There is no “right way” to create a budget, but as long as you’re spending less than you’re making, you’re on the right track. However, there are a number of unique circumstances that you need to account for when creating and sticking to a budget as a military servicemember.
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Rob Aeschbach, a financial planner, U.S. Marine Corp Veteran and owner of The Military Financial Planner LLC says that the biggest thing to be aware of with military pay is that it changes a lot.
“Every time you move you get a new housing allowance. If you deploy, some allowances start and some stop. If you go from ship to shore duty or from shore to ship duty you get changes in sea pay and allowances and deductions,” says Aeschbach.
While all the changes may make keeping track of everything a little complicated, the good news is that military members get a lot of pay raises, which you can factor into budgeting. The average enlistee will get about 6 pay raises in a 4-year period per Aeschbach.
At home, your pay is standard and predictable because you know what you’ll be getting and how much you’ll receive from things like the Basic Allowance for Subsistence (BAS) and Basic Allowance for Housing (BAH).
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When deployed, though, you receive a Family Separation Allowance, and depending on where you are deployed to and what branch of the military you are in, you may receive Hazardous Duty Pay, Imminent Danger Pay/Hostile Fire Pay or such specialized incentives like Diving Pay, which are tax-free.
Knowing how much you’re getting paid and what circumstances change that amount is essential to budgeting properly.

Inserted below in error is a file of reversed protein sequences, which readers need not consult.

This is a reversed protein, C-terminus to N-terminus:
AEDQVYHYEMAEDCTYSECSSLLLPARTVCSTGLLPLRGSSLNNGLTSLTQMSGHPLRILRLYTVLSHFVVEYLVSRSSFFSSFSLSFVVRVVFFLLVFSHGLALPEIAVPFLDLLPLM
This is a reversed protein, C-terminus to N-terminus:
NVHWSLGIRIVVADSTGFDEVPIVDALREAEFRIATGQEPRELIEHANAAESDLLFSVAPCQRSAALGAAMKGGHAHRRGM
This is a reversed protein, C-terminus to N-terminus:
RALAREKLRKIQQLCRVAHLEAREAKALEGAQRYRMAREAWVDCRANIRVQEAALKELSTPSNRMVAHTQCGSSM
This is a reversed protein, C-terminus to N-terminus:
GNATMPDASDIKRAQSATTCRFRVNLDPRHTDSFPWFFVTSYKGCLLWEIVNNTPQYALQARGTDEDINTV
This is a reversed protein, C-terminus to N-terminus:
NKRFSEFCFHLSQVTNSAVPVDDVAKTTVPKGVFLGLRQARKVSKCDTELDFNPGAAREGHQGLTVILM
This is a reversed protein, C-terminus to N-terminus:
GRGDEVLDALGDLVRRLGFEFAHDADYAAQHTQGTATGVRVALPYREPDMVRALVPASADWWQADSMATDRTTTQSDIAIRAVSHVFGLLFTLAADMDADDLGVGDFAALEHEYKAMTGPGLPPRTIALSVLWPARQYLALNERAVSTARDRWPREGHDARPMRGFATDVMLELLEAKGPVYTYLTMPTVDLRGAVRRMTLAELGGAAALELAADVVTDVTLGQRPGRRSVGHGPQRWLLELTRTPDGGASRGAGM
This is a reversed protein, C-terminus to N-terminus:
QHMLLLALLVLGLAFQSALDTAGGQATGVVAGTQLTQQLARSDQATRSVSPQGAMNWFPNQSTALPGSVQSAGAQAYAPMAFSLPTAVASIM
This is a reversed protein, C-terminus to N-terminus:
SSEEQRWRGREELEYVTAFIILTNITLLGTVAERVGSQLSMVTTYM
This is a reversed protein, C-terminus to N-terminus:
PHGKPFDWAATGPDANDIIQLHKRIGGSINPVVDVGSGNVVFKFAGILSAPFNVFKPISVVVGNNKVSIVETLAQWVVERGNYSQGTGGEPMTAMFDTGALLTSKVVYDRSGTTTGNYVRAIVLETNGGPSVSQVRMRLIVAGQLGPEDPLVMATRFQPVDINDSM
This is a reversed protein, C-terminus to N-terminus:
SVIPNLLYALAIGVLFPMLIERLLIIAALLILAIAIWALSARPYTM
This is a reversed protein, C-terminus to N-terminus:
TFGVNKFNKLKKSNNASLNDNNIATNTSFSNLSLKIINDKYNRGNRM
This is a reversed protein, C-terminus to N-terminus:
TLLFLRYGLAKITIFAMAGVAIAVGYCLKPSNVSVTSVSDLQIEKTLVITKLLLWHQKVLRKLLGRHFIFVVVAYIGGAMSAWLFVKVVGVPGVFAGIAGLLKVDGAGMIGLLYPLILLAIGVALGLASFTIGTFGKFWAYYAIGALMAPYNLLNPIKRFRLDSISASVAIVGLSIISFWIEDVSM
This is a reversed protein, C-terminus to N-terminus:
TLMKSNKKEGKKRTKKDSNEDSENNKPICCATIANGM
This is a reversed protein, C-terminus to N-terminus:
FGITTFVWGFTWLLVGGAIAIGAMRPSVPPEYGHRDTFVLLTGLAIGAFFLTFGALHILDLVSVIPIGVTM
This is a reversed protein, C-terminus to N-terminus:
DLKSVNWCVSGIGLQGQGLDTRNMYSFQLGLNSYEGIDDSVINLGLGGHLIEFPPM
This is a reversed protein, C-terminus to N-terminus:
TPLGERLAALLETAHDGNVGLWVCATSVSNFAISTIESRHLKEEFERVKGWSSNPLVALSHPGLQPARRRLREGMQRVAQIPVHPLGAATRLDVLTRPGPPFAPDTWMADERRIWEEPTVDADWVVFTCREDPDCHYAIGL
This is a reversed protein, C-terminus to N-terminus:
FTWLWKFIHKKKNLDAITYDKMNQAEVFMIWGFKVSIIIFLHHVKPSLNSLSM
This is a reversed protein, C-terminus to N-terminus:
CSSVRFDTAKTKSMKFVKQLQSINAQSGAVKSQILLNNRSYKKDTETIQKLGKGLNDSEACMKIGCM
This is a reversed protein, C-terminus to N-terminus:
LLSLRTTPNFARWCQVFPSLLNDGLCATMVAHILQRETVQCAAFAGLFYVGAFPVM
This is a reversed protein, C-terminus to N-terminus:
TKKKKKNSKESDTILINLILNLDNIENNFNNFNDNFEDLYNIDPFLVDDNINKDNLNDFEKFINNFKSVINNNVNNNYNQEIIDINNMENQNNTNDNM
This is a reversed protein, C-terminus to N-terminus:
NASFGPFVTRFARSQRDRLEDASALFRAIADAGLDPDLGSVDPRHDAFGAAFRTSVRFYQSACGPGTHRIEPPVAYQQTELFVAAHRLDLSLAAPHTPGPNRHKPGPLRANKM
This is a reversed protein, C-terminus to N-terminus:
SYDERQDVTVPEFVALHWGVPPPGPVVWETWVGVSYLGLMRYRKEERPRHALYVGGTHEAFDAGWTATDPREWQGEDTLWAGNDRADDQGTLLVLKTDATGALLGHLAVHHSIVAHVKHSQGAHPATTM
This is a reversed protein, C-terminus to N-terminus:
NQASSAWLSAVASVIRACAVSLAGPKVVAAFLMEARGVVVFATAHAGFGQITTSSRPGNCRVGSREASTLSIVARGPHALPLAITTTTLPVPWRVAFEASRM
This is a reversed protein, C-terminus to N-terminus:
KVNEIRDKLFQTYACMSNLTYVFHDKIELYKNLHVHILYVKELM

Expenses and Budgeting
For allocating your gross income, Aeschbach recommends following a principle called the 60% Budget. In the plan, originally coined in the early 2000’s by Richard Jenkins, a former editor-in-chief at MSN Money, your committed expenses should add up to no more than 60% of your gross income.
Committed expenses include everything you pay routinely each and every month, like rent, utilities, tuition, gym memberships or even subscription services like Netflix (NFLX), because you pay for it automatically.
After committed expenses, the plan is to allocate the remaining 40% in equal intervals between short term savings, long term savings (or paying down debt), retirement, and leaving 10% to do whatever you’d like with--or, fun money.
Aeschbach recommends short term savings be used for irregular expenses like home repairs, auto maintenance, or plane tickets to see an ailing relative, while long term savings be used for college tuition or a down payment on a house.
Mistakes to Avoid
One of the biggest mistakes Aeschbach sees with servicemembers is misusing their housing allowance. “It’s designed so that about 80% of it pays for your rent, and the other 20% is supposed to pay for utilities and renter’s insurance,” explains Aeschbach.
Just because you have X amount to spend from the BAH doesn’t mean you should rent or buy a place for that amount—you need to account for the associated costs that come with renting/buying. You can very easily blow your budget by renting out of your means, or by purchasing a car out of your budget.
“After rent, the next biggest expense in a family’s budget is a car—or cars—plus insurance,” says Aeschbach. Thinking ahead to how much you can spend for a car and buying appropriately is important.
Lastly, when you come back from deployment with a big bonus from Combat Pay, Sea Pay, or any other tax-free allowances you received, DON’T BLOW IT! Aeschbach warns that a Vegas trip or a motorcycle may seem enticing when you have a large lump sum coming your way, but you need to make that money last and stick to your budget.